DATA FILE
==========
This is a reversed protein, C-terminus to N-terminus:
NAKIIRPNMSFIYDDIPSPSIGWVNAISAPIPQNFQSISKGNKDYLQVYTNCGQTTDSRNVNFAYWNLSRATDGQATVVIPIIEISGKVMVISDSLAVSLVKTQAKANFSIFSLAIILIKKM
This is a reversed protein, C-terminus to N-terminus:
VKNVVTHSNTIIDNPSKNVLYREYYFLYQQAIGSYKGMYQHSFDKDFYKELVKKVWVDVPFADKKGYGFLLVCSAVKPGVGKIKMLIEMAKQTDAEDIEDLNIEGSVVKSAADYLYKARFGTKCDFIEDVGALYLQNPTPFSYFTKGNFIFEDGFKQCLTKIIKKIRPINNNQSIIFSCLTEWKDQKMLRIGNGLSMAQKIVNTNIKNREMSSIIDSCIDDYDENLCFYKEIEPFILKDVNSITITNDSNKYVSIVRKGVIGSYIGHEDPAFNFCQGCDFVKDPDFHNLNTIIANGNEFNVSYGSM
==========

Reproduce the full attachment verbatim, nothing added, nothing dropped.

This is a reversed protein, C-terminus to N-terminus:
NAKIIRPNMSFIYDDIPSPSIGWVNAISAPIPQNFQSISKGNKDYLQVYTNCGQTTDSRNVNFAYWNLSRATDGQATVVIPIIEISGKVMVISDSLAVSLVKTQAKANFSIFSLAIILIKKM
This is a reversed protein, C-terminus to N-terminus:
VKNVVTHSNTIIDNPSKNVLYREYYFLYQQAIGSYKGMYQHSFDKDFYKELVKKVWVDVPFADKKGYGFLLVCSAVKPGVGKIKMLIEMAKQTDAEDIEDLNIEGSVVKSAADYLYKARFGTKCDFIEDVGALYLQNPTPFSYFTKGNFIFEDGFKQCLTKIIKKIRPINNNQSIIFSCLTEWKDQKMLRIGNGLSMAQKIVNTNIKNREMSSIIDSCIDDYDENLCFYKEIEPFILKDVNSITITNDSNKYVSIVRKGVIGSYIGHEDPAFNFCQGCDFVKDPDFHNLNTIIANGNEFNVSYGSM